Now, if you previously answered A for Question 1 and B for Question 2 (or 3), you will have to contradict yourself. After all, you’ve already said that you prefer the ticket in room (A) to the ticket in room (B), but if you prefer 2.B over 2.A, then you need to go into room (B). You are experiencing cognitive dissonance.

(If 40 people from each room are selected at random and given tickets, then you will be addressing Question 3.)

(Of course, if everyone gets a ticket in each room, then you are addressing Question 1.)

Thomas P:

Excellent point. Commenters have now pointed out a number of differences between the two questions. The conclusion I draw from all of this is that if economists and mathematicians want to model the behavior of real people in the real world, they need to refrain from simplistic models that treat situations as being equivalent when they are only equivalent in an esoteric mathematical sense, and not in reality.

ErikR: “The conclusion I draw from all of this is that if economists and mathematicians want to model the behavior of real people in the real world, they need to refrain from simplistic models that treat situations as being equivalent when they are only equivalent in an esoteric mathematical sense, and not in reality.”

The conclusion I draw is that, as has been known in the cognitive psychology literature for quite some time, “Experimental subjects tend to defend incoherent preferences even when they’re really silly.”

To the A-B defenders: Why do you think it’s more likely that economists and mathemeticians have seen an equivalence when there is none than that you don’t see an equivalence when there is one, especially given this known tendency to over-justify bad decisions?

The inconsistency almost certainly comes from people’s preferences not being linear in probabilities, which is exactly what Dr. Landsburg is claiming to violate expected utility theory. ThomasP’s point that Q1 makes people “feel rich” is irrelevant: the inconsistency remains no matter the functional form of utility, in which diminishing marginal utility of money and a person’s risk preferences would both be included.

It is far more likely that the best explanation involves the human brain’s well-known poor intuitions when dealing with probability. We like 1%

morewhen it gives us certainty than when it gives us a 10 to 11 bump. But the universe doesn’t care. 1% is 1% is 1%.Even those who disagree with this comment will, I hope, at least read the first blog entry I linked, titled “Zut Allais!”

Swimmy:

You may have missed Thomas P’s point. Having been given question 1, the expected value of your net worth is now at least $1M higher. In contrast, the EV of 2B is only $0.5M. Some people may consider themselves rich at $1M, but not rich at $0.5M. And a person may consider it much more painful to go from rich to not-rich, than to be not-rich and to lose some money to become less not-rich. In that sense, the questions are not equivalent.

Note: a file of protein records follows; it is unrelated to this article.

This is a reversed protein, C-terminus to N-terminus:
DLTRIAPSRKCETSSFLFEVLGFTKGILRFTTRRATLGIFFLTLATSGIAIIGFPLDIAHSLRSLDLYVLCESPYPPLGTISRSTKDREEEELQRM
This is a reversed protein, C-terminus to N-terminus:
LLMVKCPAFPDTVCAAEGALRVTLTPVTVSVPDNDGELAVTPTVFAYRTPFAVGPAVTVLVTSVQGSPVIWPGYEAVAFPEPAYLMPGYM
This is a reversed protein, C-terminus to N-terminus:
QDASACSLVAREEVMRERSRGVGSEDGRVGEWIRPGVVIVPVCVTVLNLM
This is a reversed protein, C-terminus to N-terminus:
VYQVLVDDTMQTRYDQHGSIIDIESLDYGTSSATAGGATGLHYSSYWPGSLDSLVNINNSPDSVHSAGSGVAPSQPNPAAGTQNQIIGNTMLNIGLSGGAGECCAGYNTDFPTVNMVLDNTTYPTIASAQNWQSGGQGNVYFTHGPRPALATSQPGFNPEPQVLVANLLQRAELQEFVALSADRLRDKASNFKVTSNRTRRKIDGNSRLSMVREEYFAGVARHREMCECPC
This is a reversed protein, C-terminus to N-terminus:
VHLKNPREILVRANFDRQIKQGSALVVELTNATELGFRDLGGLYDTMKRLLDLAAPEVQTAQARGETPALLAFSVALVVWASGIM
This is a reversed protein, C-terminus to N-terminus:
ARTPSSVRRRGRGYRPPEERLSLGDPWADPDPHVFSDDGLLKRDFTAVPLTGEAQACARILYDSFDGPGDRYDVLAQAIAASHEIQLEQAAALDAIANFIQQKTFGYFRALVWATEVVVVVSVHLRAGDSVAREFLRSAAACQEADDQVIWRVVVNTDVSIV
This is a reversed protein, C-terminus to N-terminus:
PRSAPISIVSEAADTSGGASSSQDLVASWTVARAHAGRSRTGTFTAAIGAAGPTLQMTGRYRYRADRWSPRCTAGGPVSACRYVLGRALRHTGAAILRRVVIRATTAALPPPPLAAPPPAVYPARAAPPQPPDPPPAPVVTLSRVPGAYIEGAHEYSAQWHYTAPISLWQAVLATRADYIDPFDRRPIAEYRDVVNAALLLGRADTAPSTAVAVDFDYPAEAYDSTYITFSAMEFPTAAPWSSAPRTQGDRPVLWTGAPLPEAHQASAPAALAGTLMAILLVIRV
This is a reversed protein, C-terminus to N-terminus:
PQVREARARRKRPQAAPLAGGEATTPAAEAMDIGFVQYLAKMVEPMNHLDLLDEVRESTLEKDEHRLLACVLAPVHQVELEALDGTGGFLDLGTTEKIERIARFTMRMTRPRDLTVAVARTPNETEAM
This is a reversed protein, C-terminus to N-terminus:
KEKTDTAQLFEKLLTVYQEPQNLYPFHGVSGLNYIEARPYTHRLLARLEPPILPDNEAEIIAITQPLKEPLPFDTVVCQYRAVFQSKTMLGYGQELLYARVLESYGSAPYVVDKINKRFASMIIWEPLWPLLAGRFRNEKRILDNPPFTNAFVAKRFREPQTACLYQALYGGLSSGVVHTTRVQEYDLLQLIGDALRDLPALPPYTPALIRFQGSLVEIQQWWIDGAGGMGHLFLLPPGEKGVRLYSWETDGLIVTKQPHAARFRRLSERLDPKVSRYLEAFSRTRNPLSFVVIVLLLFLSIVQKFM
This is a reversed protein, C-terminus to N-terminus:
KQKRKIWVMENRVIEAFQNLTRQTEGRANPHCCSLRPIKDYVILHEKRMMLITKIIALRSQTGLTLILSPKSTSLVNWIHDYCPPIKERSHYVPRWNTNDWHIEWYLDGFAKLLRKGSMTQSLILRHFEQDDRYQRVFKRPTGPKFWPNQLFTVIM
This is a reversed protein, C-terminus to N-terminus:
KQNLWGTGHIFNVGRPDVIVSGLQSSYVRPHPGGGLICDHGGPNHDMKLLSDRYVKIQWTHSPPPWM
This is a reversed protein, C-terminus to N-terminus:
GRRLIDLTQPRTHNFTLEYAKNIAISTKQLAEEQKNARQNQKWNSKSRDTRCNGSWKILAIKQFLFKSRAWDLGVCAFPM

The desire to stay wealthy (with the cutoff for wealthy somewhere between $500k and $1M) can also help explain why I’d answer B/B for amounts $10 and $50, A/B for amounts $1M and $5M, and A/A for amounts $500B and $2.5T.

Thomas P:

I assume, of course, that you would pick B for this choice:

A: An 80% chance for $0; a 20% chance for $1M; a 0% chance for $5M

B: An 80% chance for $0; an 18% chance for $1M; a 2% chance for $5M

But how about for this?

A: An 80% chance for $0; a 20% chance for $1M; a 0% chance for $5M

B: An 80.2% chance for $0; a 17.8% chance for $1M; a 2% chance for $5M

If you wouldn’t still pick B, I’d like to learn your reasoning in light of your recent posts. If you would still pick B, I’d like to learn your response to my previous post. (I believe there is a rational contradiction when preferring B for this question and A for the original Question 1.)

Thanks to everyone who is taking the time to participate in this discussion. I’m learning from all of you.

Thomas B:

No contradiction for a person who finds it extremely painful to go from rich to not-rich, and who considers the dividing line between rich and not-rich to be between $1M and $0.278M.

Thomas P already explained it. I’m not sure how he could explain it any better, but I’ll try briefly. Consider a person who will try to avoid, at all costs, having their net worth drop below $1M, assuming it was already at least $1M. Such a person would choose 1A. But if the same person, who we will assume had a net worth of zero before being given any questions, is offered your question, then his expected net worth is either $0.2M or $0.278M, depending on his choice. So, since he is not rich, he does not have to worry about becoming not-rich. So he may reasonably pick choice B.

Of course, if you define rational in a certain way, then such a person may not fit your definition of rational. But that is semantics. Certainly such a person is behaving in a consistent manner, and arguably, in a reasonable manner.

@Thomas B